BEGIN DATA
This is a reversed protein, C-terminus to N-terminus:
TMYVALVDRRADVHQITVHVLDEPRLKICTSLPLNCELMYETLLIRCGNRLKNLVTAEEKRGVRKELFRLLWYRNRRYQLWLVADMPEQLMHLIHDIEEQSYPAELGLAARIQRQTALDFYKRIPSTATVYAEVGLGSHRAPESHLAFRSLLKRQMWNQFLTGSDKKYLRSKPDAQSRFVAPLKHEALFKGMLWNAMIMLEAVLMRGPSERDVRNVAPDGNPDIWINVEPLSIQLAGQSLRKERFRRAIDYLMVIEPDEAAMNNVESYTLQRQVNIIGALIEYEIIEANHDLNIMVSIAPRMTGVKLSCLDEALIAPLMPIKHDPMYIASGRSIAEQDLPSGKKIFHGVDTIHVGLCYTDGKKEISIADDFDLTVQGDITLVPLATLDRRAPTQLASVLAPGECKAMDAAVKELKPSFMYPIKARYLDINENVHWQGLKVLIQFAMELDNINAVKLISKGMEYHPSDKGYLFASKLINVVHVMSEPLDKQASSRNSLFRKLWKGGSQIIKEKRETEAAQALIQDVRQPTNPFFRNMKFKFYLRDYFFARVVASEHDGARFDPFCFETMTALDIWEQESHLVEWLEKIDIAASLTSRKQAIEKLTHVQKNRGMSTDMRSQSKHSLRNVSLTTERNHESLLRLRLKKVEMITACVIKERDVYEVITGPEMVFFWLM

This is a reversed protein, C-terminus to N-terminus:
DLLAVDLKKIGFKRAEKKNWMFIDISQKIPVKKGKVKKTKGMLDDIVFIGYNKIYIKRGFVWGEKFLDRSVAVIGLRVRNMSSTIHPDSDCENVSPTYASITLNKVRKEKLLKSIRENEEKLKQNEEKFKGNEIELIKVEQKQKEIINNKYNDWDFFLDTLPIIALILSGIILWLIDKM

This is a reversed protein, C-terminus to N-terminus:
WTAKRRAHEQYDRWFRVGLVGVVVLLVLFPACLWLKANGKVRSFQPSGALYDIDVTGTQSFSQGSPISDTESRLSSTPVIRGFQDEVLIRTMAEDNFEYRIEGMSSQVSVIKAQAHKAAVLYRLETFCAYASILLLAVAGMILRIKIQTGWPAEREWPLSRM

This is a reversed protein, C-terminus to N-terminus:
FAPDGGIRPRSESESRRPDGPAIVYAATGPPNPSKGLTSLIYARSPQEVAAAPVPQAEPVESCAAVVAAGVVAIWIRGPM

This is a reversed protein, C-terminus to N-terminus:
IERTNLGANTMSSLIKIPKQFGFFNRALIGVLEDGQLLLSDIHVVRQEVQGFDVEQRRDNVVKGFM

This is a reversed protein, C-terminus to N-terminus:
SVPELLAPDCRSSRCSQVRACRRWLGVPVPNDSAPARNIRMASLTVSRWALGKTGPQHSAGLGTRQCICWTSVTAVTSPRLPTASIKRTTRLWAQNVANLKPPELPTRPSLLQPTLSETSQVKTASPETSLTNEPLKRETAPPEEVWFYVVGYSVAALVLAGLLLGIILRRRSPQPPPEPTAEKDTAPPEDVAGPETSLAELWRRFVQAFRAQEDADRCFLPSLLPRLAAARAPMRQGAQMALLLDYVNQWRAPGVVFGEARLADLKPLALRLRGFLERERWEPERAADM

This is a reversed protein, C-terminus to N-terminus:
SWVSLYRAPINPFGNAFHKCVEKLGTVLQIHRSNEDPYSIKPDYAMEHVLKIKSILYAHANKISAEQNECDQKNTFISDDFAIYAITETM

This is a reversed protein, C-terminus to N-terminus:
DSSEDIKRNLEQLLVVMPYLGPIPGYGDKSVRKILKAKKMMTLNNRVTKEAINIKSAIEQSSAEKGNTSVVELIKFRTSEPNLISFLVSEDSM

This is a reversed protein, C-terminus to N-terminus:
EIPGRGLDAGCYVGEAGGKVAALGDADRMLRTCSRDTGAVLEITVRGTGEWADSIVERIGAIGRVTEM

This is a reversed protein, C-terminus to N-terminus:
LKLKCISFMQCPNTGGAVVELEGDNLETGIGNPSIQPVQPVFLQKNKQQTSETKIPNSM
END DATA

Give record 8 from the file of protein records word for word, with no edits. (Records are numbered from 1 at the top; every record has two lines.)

This is a reversed protein, C-terminus to N-terminus:
DSSEDIKRNLEQLLVVMPYLGPIPGYGDKSVRKILKAKKMMTLNNRVTKEAINIKSAIEQSSAEKGNTSVVELIKFRTSEPNLISFLVSEDSM